I remember once watching an interview with Ta-Nehisi Coats on YouTube. He talked about the reader in ones mind. The one you imagine that you are write for. If I remember the conversation correctly, it centered around the reader being a white man, and the challenge this imagined reader put on the creative process for the black writer. I can’t seem to find that interview, but I stumbled upon a clip where Toni Morrison expands on this elegantly:

… well I was interested in another kind of literature that was not just confrontational, black versus white. I was really interested in black readership… for me the allegory or the parallel is black music which is as splendid and complicated and wonderful as it is. Because its audience was within. Its primary audience. The fact that it has become Universal, worldwide… everyone can play it and it has evolved because it wasn’t tampered with and editorialized within the community. So I wanted the literature that I wrote to be that way. I could just go straight to where the soil was, where the fertility was in this landscape. And also I wanted to feel free, not to have the white gaze in this place that was so precious to me, which is the work.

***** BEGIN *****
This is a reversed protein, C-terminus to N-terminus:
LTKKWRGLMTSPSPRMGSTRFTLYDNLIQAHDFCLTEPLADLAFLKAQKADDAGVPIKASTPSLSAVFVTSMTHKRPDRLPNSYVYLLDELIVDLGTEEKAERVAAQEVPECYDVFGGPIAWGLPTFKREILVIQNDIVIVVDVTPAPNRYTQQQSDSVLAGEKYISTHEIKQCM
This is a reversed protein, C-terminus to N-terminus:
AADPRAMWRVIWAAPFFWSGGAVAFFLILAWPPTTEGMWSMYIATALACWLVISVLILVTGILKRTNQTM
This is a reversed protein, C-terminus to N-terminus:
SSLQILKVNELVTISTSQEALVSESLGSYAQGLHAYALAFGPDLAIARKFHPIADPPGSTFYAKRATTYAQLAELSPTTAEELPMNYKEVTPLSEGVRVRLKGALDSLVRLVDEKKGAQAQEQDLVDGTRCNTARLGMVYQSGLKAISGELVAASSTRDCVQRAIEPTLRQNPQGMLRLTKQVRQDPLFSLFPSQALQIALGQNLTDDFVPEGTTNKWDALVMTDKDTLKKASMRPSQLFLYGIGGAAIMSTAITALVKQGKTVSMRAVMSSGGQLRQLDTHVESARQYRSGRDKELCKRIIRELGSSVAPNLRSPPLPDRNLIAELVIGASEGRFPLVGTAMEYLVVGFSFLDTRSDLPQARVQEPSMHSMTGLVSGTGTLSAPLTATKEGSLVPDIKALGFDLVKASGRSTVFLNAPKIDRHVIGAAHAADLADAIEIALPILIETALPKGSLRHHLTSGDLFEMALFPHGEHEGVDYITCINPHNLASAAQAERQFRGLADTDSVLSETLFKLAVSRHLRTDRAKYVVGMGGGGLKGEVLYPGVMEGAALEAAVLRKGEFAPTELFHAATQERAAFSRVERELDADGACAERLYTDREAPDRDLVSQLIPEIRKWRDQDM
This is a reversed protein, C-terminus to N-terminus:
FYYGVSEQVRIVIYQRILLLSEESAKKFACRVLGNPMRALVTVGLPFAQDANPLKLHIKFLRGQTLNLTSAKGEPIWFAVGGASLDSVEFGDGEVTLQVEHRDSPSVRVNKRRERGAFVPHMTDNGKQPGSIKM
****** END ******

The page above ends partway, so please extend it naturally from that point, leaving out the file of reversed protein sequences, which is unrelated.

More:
Toni Morrison

bell hooks once defied the possibility that there may not be an audience for writings on ‘postmodern blackness’. And quite frankly, I have no idea who I’m writing for. But I’m sure there is an audience that I’m reading with! Catch DIY Cultural Diplomacy on Goodreads!